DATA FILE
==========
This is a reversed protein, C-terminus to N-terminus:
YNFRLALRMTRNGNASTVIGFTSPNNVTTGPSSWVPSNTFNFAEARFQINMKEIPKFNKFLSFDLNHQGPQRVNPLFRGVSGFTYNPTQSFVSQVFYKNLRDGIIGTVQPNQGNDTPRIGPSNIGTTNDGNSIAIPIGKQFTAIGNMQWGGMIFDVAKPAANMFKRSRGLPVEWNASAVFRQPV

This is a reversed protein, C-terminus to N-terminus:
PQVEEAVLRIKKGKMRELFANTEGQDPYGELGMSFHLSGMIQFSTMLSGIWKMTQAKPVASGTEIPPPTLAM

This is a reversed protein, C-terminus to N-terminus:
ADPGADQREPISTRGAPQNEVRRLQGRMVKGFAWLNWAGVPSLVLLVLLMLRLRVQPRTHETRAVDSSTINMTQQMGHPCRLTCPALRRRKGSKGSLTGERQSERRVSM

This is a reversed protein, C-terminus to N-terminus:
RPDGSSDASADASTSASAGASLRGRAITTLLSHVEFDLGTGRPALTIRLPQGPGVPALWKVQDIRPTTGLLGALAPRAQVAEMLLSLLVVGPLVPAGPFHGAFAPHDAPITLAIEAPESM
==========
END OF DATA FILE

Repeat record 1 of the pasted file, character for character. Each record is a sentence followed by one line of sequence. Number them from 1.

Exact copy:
This is a reversed protein, C-terminus to N-terminus:
YNFRLALRMTRNGNASTVIGFTSPNNVTTGPSSWVPSNTFNFAEARFQINMKEIPKFNKFLSFDLNHQGPQRVNPLFRGVSGFTYNPTQSFVSQVFYKNLRDGIIGTVQPNQGNDTPRIGPSNIGTTNDGNSIAIPIGKQFTAIGNMQWGGMIFDVAKPAANMFKRSRGLPVEWNASAVFRQPV